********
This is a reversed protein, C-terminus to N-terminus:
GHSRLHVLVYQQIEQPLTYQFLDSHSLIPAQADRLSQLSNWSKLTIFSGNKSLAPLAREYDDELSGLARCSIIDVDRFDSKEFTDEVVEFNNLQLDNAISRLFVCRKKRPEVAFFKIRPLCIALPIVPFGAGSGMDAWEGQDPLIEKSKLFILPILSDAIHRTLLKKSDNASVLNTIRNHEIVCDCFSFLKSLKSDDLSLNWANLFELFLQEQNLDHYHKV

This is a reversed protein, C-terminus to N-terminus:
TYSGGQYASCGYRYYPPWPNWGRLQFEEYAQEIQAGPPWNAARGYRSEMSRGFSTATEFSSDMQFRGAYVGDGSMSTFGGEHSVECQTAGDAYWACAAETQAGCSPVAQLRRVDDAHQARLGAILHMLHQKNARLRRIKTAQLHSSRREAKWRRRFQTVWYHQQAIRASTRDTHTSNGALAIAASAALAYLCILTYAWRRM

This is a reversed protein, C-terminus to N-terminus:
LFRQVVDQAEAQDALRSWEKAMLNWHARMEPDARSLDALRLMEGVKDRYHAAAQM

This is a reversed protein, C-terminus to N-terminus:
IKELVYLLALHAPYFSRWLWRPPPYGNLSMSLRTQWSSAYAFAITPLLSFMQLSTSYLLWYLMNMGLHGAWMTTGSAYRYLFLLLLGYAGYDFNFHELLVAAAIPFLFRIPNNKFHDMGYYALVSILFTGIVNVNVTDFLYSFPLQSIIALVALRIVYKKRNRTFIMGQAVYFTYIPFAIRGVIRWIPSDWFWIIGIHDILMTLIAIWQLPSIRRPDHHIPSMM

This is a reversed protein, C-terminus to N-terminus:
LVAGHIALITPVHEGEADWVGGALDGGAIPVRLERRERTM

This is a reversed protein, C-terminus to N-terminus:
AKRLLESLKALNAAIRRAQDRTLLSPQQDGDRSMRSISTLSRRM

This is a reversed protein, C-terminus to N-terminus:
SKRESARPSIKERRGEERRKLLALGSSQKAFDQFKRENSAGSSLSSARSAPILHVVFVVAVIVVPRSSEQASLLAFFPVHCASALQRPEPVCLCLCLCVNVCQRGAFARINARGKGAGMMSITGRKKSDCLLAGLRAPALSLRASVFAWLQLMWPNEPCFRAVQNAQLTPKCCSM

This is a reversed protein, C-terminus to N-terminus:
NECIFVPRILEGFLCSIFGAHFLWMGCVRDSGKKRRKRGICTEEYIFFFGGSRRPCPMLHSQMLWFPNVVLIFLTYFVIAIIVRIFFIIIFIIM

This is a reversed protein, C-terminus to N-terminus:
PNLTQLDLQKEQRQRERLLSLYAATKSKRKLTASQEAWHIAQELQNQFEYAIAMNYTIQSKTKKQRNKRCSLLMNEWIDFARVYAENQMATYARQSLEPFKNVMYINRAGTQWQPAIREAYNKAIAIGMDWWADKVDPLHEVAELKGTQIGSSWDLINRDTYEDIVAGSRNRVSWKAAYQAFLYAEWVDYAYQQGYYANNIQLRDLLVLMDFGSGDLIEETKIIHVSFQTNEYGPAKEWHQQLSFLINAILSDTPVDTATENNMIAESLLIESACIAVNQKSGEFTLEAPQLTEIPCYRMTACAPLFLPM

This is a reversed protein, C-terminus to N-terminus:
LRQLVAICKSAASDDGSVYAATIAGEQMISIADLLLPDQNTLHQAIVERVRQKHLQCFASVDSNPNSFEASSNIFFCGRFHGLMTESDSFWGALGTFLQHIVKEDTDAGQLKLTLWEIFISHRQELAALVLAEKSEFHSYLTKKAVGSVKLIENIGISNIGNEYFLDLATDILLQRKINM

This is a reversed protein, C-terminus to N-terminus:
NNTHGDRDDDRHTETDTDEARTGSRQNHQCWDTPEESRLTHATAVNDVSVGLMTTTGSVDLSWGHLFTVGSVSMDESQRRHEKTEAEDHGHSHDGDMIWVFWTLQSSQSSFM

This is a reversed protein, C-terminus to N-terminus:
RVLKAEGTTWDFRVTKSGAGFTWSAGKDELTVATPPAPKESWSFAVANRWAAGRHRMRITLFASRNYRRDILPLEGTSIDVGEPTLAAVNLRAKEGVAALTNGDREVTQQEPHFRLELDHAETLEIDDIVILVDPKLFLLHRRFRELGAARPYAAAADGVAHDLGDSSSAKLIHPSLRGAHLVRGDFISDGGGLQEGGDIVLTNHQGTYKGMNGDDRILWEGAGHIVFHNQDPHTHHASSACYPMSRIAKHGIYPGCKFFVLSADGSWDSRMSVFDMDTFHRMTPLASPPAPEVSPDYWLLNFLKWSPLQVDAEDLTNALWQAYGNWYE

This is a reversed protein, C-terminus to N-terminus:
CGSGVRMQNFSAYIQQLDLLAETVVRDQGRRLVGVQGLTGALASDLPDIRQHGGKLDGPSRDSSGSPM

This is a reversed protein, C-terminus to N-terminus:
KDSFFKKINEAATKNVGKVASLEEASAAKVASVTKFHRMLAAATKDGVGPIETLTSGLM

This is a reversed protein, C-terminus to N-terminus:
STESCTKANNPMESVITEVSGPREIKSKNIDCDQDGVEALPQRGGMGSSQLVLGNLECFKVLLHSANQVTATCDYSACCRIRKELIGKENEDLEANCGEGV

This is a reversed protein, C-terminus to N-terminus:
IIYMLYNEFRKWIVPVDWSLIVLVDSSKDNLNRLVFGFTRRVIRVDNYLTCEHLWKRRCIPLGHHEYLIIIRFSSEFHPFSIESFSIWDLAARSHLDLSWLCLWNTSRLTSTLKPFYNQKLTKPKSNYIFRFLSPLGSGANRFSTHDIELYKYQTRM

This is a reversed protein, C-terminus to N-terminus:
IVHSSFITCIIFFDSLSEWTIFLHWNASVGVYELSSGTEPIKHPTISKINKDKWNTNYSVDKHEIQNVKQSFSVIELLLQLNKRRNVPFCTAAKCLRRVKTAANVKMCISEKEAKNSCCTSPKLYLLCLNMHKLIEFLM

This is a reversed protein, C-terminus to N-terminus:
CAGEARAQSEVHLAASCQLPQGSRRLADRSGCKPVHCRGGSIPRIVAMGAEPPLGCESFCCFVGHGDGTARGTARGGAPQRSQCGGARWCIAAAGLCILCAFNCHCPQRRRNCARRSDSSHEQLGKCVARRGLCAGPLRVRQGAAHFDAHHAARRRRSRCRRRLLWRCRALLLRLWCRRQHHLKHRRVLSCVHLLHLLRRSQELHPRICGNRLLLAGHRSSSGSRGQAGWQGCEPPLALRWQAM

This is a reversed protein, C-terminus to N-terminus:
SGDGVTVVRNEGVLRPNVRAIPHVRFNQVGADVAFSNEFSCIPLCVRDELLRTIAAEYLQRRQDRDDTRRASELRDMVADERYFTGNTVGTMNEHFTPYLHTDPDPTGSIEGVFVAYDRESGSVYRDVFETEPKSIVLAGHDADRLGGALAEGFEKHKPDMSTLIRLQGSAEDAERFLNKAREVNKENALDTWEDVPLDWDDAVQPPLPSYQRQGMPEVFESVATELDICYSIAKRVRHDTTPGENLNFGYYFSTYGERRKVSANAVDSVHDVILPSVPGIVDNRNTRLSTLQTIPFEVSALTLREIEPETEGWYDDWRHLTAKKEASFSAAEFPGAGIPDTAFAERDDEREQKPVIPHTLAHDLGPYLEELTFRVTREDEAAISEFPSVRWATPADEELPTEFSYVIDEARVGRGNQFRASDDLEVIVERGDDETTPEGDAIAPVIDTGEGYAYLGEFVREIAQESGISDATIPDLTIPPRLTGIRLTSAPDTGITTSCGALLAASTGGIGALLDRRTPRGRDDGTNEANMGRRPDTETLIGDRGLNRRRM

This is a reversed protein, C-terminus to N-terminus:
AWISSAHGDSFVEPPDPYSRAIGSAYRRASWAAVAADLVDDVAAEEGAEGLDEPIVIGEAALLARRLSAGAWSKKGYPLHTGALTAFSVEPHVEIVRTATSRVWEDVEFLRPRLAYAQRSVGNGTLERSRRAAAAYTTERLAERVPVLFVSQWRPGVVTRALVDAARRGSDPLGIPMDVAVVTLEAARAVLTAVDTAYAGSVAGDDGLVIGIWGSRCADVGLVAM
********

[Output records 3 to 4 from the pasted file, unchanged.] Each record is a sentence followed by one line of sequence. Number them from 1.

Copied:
This is a reversed protein, C-terminus to N-terminus:
LFRQVVDQAEAQDALRSWEKAMLNWHARMEPDARSLDALRLMEGVKDRYHAAAQM

This is a reversed protein, C-terminus to N-terminus:
IKELVYLLALHAPYFSRWLWRPPPYGNLSMSLRTQWSSAYAFAITPLLSFMQLSTSYLLWYLMNMGLHGAWMTTGSAYRYLFLLLLGYAGYDFNFHELLVAAAIPFLFRIPNNKFHDMGYYALVSILFTGIVNVNVTDFLYSFPLQSIIALVALRIVYKKRNRTFIMGQAVYFTYIPFAIRGVIRWIPSDWFWIIGIHDILMTLIAIWQLPSIRRPDHHIPSMM